As the ever-evolving COVID-19 impacts continue, staying informed about the latest vaccine recommendations is crucial. Here's a simple breakdown of what you need to know.

Jill Foster, MD, is a pediatric infectious disease physician with University of Minnesota Physicians (M Physicians), and she says the latest recommendation is that everyone aged six months and older should get the COVID-19 vaccine as long as they haven't had one in the last four months.

For some of us, it's been about a year since our last booster shot. COVID-19 doesn't behave like the flu, instead, it's unpredictable. While the flu arrives predictably in the fall, COVID-19 can flare up anytime. “It's likely that we'll continue to receive COVID-19 boosters every fall in the near future,” says Dr. Foster.

If you've already received COVID-19 vaccines or boosters in the past and are unsure about getting another one, consider this: Vaccines have significantly reduced mortality rates. “If you really look at the data, the difference in mortality between people who got the vaccine versus those who didn't is huge,” Dr. Foster explains.

Even if vaccinated individuals can still get infected, they are less likely to end up in the hospital or succumb to the virus. Dr. Foster emphasizes this protection is crucial for those with weakened immune systems and older individuals.

She adds that if you're concerned about mRNA vaccines like Pfizer and Moderna, there's another option called Novavax. It's a more traditional type of vaccine and has recently been approved as a booster.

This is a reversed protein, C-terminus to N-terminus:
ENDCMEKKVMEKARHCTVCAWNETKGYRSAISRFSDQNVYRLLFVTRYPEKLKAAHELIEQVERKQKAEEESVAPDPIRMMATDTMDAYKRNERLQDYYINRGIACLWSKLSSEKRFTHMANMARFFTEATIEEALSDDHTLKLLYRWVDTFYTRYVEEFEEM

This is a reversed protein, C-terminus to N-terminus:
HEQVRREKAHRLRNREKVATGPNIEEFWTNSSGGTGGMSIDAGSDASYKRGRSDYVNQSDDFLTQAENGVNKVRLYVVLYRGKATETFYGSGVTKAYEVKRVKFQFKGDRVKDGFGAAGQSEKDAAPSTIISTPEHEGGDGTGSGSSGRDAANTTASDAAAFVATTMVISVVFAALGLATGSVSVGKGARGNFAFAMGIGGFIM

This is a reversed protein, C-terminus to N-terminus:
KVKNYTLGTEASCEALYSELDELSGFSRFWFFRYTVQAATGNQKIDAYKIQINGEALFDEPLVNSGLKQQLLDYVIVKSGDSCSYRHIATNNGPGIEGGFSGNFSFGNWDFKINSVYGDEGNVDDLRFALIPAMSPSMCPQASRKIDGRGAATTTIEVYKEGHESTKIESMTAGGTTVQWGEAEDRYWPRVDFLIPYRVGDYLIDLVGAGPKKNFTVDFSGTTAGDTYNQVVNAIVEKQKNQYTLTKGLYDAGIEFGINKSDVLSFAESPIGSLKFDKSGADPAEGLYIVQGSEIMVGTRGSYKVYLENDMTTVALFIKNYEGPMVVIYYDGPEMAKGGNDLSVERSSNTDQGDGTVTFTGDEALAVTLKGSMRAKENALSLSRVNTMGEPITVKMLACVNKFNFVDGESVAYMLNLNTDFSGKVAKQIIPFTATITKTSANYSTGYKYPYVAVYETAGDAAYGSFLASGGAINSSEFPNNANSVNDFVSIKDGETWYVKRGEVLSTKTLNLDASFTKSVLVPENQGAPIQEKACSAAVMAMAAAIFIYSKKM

While getting your COVID-19 shot, it is important to remember to take other precautions. You may be exposed to sick individuals in crowded pharmacies, so wear your mask, practice social distancing and use hand sanitizer. “Just as you'd wear a raincoat when it's wet outside, don't rely solely on the vaccine for protection.”

If you feel unwell the day after your vaccine, Dr. Foster says that’s normal and indicates that your immune system is doing its job. “There are a lot of chemicals that your body makes, and one of them is interferon. That gets released when the body makes an immune reaction,” she explains, “It's a sign that your body is actively fighting off the infection, even if it doesn't feel pleasant.”

The University of Minnesota Medical School's wastewater dashboard monitors COVID-19 levels in wastewater, which can offer insights into the virus's prevalence in your community. If it's widespread in your area, Dr. Foster suggests wearing a mask, especially in poorly ventilated spaces with many people.

In addition to COVID-19 vaccines, Dr. Foster emphasizes to make sure to get your flu vaccine. Pregnant women should also consider the RSV vaccine. Lastly, stay safe and look after yourselves! Keep an eye on evolving recommendations, get vaccinated and take necessary precautions to protect your health and the health of others.